I don’t know why, but I woke up a few weeks ago with an urge to teach myself FPGA programming. Here’s how I went about it.
At the risk of sounding slightly immodest, I consider myself to have a “working man’s knowledge” of computer architecture, embedded systems, and programming languages. In my occupation, it’s important to be able to have meaningful conversations with engineers, and knowing the basics of hardware and software design is a prerequisite. And, in my youth, I had a couple of jobs as a programmer. At the risk of dating myself, I became pretty proficient at Cobol, Pascal, Basic, PL/I, and other obscure languages that you may never have heard of. And today, although I don’t program for a living anymore, I can sometimes be found reading programs written in ‘C’, Python and others to get some insight into how they work.
But one thing I never got around to learning was a hardware description language (HDL), such as Verilog or VHDL. These are examples of register transfer language (RTL), that is fed into a logic synthesis tool (like Xilinx’s Vivado) which in turn creates the gate-level abstraction of the design. RTLs are pretty close to assembly language, and require a pretty good low-level electronics knowledge. So, bring it on!
After some hours of research, I settle upon the following three things that I needed:
Digilent Basys 3 FPGA Trainer Board
Udemy Learn Vivado from Top to Bottom training course
The Basys 3 is a good educational board, and there seems to be a lot of training material (including YouTube videos) available to learn from. It sports a Xilinx Artix-7 with 33,280 logic cells in 5,200 slices (with each slice containing four 6-input LUTs and 8 flip-flops – you’ll want to go to www.fpga4fun.com or some other introductory site to learn what this means). The board costs $149.
The Udemy training course is a good introduction to getting Vivado up and running and programming your Basys 3 board. It’s not a perfect training course – some of the material is a little dated, and I had to scratch my head at a few places to match what was in the course versus what Vivado was displaying – but it’s been perfect for my needs so far. I’m about halfway through the course now. I paid $9.99 for the course – pretty cheap, and I can watch it at my own pace.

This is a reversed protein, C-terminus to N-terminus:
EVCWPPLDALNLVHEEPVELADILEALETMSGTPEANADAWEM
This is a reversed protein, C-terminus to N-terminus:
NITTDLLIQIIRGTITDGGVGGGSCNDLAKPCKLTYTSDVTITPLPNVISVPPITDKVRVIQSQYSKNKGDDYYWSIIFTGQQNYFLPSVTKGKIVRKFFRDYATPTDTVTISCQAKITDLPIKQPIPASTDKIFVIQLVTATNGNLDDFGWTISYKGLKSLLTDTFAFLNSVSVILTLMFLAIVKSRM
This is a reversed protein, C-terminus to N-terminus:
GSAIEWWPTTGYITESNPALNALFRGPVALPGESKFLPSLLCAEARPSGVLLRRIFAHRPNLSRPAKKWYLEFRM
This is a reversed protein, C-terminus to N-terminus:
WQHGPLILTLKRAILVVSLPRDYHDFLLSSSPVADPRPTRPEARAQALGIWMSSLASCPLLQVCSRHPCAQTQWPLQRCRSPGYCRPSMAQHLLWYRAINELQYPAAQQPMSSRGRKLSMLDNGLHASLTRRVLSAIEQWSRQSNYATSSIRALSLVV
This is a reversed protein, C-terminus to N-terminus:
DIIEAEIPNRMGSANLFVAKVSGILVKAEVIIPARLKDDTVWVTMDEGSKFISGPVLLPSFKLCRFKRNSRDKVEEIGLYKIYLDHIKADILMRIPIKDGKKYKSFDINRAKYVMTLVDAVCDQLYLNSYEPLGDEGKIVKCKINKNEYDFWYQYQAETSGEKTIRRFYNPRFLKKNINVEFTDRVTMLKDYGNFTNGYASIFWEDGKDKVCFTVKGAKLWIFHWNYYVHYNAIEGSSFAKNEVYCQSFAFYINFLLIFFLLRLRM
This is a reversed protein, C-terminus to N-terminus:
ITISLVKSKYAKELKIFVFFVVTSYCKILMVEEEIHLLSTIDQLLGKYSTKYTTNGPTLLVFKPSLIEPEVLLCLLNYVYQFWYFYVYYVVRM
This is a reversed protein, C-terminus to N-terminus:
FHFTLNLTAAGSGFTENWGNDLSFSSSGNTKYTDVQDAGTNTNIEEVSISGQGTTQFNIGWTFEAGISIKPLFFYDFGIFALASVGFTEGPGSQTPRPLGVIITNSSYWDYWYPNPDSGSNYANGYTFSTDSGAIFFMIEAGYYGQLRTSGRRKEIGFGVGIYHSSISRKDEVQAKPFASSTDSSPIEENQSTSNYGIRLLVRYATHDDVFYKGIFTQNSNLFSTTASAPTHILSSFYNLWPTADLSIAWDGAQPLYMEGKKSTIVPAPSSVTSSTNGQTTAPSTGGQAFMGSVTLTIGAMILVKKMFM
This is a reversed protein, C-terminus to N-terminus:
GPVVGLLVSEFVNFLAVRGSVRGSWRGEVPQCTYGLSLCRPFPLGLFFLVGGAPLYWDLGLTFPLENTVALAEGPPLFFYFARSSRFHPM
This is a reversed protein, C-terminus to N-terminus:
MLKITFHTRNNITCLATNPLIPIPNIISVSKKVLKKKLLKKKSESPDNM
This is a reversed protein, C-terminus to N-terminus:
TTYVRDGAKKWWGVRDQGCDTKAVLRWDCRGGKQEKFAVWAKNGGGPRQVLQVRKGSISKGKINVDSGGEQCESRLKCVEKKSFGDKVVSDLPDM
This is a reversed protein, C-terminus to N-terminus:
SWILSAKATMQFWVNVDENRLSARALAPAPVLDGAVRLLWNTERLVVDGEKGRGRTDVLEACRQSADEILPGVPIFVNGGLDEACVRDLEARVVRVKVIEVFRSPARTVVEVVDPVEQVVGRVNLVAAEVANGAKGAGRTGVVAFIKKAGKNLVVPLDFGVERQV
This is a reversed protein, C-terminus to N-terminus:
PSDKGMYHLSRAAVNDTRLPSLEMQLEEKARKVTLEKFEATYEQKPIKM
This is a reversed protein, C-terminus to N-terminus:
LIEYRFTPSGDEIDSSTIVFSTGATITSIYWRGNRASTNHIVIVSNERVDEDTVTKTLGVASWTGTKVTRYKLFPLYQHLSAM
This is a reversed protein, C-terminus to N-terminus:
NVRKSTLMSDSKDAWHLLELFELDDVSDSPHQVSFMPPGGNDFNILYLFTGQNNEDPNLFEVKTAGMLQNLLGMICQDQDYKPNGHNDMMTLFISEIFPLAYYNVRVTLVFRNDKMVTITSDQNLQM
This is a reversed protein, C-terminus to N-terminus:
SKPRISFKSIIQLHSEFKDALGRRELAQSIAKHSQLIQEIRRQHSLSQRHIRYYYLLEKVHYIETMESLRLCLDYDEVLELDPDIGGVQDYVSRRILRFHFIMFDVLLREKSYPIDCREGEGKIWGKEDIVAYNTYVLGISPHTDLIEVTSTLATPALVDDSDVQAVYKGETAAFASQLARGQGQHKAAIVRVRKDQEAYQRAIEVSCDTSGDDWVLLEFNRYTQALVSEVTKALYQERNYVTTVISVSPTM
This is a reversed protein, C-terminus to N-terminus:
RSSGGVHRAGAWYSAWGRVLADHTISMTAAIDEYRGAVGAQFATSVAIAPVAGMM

Installing Vivado was a time-consuming process. I probably did it three times, trying to figure out why the application wasn’t visible (even though the installation seemed to succeed). After quite a bit of digging, I came across AR# 47821, Vivado – How do I source or setup the Vivado environment? to finally learn you need to run a settings64.bat script and then run vivado.bat:
I then started to plow my way through the Udemy training, and had a lot of fun along the way. So far, I’ve successfully programmed the Basys 3 with the seg_display.xpr project that comes with the course:
Once you unplug the board, of course, all programming is lost, and you resort to the default program (that presumably boots out of the on-board QSPI flash that is on the board), which just continually cycles the 4-digit 7-segment display from 0000 -> 9999:
That’s it for now. I’ll continue this blog series as I keep plowing through the course and more good examples available on the web.